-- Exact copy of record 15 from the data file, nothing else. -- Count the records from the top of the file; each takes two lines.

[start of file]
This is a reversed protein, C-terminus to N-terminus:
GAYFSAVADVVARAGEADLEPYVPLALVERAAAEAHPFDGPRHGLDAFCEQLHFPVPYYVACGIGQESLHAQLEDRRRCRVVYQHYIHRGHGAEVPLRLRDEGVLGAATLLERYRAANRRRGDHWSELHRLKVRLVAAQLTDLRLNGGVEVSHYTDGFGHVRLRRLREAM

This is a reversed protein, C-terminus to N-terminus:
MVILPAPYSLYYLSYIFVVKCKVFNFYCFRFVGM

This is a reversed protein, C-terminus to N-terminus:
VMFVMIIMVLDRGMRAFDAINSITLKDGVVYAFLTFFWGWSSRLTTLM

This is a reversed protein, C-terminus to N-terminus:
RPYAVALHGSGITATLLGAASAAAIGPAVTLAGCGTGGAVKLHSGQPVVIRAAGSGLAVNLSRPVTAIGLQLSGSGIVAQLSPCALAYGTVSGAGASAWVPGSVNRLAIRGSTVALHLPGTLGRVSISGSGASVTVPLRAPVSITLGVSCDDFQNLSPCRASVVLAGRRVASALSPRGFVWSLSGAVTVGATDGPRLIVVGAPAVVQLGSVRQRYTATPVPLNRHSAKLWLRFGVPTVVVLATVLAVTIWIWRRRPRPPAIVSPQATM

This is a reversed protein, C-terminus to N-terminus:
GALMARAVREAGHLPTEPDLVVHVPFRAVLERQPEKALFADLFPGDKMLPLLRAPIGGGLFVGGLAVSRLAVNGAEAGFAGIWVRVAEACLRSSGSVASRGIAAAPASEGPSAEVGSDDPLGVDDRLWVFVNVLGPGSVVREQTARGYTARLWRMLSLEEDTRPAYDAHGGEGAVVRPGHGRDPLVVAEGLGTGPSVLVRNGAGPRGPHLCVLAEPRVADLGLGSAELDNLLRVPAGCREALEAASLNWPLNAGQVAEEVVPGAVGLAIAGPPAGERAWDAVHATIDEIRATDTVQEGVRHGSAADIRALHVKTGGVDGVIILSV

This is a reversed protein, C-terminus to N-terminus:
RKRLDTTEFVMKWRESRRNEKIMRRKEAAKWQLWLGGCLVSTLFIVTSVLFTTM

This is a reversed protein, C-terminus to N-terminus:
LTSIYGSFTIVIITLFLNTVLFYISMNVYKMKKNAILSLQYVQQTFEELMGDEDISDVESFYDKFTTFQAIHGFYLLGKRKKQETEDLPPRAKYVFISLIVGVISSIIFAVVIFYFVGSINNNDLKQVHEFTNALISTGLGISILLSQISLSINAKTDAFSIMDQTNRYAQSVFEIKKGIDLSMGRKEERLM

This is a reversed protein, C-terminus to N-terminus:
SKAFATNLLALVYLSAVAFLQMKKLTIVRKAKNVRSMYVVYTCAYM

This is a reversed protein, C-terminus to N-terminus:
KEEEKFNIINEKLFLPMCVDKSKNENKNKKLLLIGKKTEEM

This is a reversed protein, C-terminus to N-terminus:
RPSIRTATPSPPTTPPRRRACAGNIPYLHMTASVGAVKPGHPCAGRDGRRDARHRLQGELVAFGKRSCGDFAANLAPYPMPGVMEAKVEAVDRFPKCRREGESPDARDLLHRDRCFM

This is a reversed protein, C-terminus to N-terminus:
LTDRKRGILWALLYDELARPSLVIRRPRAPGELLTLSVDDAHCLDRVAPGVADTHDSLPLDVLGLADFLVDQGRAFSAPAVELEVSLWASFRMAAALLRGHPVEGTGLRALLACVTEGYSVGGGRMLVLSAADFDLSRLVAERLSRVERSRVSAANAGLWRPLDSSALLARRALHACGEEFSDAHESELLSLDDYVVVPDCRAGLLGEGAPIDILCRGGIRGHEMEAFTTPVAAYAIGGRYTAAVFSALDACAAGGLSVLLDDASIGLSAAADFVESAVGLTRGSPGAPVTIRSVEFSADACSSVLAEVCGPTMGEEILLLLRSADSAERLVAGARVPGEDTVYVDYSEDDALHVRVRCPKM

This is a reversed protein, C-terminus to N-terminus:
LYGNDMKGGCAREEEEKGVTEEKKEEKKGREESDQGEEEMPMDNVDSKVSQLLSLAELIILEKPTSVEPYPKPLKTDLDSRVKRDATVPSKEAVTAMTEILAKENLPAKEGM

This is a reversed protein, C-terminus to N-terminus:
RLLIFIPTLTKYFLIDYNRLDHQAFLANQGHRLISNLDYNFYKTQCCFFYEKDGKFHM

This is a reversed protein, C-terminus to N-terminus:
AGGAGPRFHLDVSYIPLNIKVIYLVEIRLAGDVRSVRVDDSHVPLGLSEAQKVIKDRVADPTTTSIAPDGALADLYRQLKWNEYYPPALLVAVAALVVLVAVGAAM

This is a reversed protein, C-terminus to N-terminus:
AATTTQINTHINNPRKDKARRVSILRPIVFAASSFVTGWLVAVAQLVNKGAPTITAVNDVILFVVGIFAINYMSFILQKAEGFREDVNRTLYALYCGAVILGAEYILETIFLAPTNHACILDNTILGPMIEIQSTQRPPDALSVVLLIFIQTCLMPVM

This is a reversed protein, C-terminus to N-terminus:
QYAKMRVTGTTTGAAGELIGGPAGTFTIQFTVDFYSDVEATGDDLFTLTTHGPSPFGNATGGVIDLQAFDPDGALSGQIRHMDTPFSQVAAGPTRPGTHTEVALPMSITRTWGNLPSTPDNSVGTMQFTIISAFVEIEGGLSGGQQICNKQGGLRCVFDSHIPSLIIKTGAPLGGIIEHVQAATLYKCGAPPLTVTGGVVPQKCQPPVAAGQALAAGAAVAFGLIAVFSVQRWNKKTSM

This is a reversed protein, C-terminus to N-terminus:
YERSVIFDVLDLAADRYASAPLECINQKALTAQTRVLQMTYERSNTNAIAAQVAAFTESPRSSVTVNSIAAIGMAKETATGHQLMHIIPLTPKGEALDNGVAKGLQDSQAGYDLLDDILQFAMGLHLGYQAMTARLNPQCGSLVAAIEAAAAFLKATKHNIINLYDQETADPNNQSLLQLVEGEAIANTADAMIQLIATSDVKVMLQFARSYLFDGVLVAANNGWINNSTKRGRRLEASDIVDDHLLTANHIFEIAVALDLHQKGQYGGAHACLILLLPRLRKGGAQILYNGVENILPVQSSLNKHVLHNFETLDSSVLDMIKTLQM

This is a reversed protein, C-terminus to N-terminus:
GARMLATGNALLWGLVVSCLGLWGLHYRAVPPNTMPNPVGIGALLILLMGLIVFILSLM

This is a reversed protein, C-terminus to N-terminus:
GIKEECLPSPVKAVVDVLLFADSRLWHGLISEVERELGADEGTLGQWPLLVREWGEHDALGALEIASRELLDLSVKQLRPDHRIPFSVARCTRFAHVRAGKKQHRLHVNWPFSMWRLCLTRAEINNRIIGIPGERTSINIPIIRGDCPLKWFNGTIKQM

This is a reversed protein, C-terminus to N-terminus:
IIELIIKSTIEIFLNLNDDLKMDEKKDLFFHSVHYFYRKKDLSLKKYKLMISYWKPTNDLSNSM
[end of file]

This is a reversed protein, C-terminus to N-terminus:
AATTTQINTHINNPRKDKARRVSILRPIVFAASSFVTGWLVAVAQLVNKGAPTITAVNDVILFVVGIFAINYMSFILQKAEGFREDVNRTLYALYCGAVILGAEYILETIFLAPTNHACILDNTILGPMIEIQSTQRPPDALSVVLLIFIQTCLMPVM